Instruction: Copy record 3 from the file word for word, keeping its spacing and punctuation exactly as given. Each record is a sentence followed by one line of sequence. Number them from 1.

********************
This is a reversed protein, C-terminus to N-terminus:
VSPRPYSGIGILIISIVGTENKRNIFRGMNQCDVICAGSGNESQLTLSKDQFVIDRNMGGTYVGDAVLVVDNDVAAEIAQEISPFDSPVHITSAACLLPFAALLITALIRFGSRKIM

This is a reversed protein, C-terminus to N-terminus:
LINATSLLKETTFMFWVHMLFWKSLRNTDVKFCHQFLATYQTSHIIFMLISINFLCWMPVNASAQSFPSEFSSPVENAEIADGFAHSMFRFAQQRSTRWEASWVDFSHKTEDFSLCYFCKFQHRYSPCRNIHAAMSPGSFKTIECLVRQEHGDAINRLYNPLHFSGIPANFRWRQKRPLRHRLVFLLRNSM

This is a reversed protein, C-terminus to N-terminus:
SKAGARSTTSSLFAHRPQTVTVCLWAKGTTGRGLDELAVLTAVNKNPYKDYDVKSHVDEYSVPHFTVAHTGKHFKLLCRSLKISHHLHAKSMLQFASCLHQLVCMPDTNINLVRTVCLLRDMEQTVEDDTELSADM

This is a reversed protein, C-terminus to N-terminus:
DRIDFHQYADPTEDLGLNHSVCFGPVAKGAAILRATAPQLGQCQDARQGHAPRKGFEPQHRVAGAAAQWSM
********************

This is a reversed protein, C-terminus to N-terminus:
SKAGARSTTSSLFAHRPQTVTVCLWAKGTTGRGLDELAVLTAVNKNPYKDYDVKSHVDEYSVPHFTVAHTGKHFKLLCRSLKISHHLHAKSMLQFASCLHQLVCMPDTNINLVRTVCLLRDMEQTVEDDTELSADM